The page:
Would The Healthcare Plan Have Less of a PR Problem if it were a Tweet?

March 22, 2010

This is not a politically motivated post, but I do want to chat about the healthcare bill and something odd that I’ve noticed over the past few months. I’m not thinking about the right vs. the left, who will end-up paying for this, do we need it or not, co-pays, medicare, Swine flu shots, abortion, diabetes, obesity, STD prevention, or medical marijuana (but who could be against that?). No my focus simply is on all of the talk about the size of the bill – the page count. When did this become a divisive issue? And has our collective attention span shrunk to the point of where we argue the merits of something based on how big it is. After all, didn’t we invent “bigger is better”?

Unless you’ve tuned out the past few months, or especially the last few days, you’ve likely heard the folks who oppose the Obama healthcare bill rant about the page count – something like 2000 pages or more. I’m curious if this truly a concern or just a way to simply pick-apart legislation and scare many unenlightened Americans? Yesterday on CNN I saw the classic shot of the diner somewhere in middle-America with folks eating hash-browns and bacon on a Sunday morning talking about how “We don’t need no 2000 page healthcare plan.” Hmmm – but these are the same folks who like buffets – interesting.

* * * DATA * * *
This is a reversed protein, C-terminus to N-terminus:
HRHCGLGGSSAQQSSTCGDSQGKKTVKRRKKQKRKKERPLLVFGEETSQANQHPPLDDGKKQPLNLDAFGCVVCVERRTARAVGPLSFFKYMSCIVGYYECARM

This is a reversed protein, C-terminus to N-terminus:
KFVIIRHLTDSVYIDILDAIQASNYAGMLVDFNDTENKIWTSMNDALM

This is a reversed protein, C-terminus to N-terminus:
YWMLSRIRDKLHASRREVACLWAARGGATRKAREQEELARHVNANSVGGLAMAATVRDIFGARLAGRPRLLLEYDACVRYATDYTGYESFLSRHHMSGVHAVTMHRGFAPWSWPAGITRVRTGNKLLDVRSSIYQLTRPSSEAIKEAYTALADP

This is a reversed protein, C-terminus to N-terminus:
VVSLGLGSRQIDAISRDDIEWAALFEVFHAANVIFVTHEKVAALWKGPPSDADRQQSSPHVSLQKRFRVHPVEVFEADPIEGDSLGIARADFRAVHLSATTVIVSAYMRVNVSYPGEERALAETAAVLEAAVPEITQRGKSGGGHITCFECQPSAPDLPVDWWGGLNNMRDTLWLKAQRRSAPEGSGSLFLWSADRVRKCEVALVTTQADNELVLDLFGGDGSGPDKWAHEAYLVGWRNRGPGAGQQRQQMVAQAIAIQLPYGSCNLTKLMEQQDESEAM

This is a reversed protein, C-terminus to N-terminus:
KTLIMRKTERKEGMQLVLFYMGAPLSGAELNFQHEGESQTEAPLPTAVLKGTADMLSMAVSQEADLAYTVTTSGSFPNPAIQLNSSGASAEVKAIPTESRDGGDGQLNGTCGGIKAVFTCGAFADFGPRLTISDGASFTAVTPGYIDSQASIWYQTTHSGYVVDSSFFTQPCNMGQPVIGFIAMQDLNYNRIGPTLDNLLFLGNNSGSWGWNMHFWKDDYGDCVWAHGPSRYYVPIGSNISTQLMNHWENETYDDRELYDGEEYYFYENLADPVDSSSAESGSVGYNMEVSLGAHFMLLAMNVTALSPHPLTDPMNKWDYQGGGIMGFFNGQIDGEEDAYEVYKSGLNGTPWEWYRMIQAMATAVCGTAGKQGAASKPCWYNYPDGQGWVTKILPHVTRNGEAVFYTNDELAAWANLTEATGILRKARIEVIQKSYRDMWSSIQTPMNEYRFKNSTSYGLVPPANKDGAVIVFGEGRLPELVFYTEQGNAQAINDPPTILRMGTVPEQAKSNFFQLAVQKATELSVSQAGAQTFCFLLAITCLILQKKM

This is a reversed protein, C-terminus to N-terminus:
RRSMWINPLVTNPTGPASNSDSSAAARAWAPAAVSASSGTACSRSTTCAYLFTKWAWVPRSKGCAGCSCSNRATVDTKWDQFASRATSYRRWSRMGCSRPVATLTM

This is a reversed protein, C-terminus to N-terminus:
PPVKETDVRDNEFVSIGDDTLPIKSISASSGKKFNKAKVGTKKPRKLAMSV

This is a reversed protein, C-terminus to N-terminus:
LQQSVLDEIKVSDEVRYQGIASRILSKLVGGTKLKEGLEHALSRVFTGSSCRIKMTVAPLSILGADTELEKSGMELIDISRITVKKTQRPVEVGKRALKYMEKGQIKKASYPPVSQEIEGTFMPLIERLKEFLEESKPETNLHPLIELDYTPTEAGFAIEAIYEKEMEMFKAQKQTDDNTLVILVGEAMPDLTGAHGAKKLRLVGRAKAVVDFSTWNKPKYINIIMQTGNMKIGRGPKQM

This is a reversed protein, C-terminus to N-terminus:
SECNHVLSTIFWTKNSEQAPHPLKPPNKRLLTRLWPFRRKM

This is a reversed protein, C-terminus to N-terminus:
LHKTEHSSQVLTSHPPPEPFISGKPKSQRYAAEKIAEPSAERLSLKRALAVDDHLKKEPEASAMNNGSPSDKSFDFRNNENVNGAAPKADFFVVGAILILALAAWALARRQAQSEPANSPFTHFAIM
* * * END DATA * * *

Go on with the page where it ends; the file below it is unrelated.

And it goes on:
My brother loves to tell stories with all sorts of color and background information; the windup before the pitch. Often I’ll say “Mike – land the plane” – in other words – get to the point. I know my attention span is not what it once was and I suspect I have technology to blame. Everyone is in a hurry – there never is enough time – so exercising brevity is a must. But when it comes to something as important as healthcare for America, does the size of the bill matter? Shouldn’t the focus be on the content? I’m curious if Jacob Shallus, the person who actually scribed The Constitution of the United States over a weekend thought about the length of the document and wished it was shorter, or if Roosevelt was aware of the page-count of The New Deal? Likely not – nor should they have been. So why now do we obsess about the length of a bill vs the content, and its ability to create change?

What does this have to do with PR? Everything. The incredible shrinking attention span is not limited to what happens in D.C. it’s an issue everywhere including in PR. Most reporters don’t want phone calls and when you do call, their voice-mail instructs you to NOT leave a message. Now more and more reporters don’t want pitches via email, but through Twitter. Traditional press releases are on life-support; if you can’t say it in 140 characters, too bad. So what’s next? Word rationing? Will there come a time when each of us will be limited to 500 words per day – like a calorie count of sorts? Well if so I’m over my daily limit already, so I best land the plane. Just my two-cents, I mean my $0.02.

Howie

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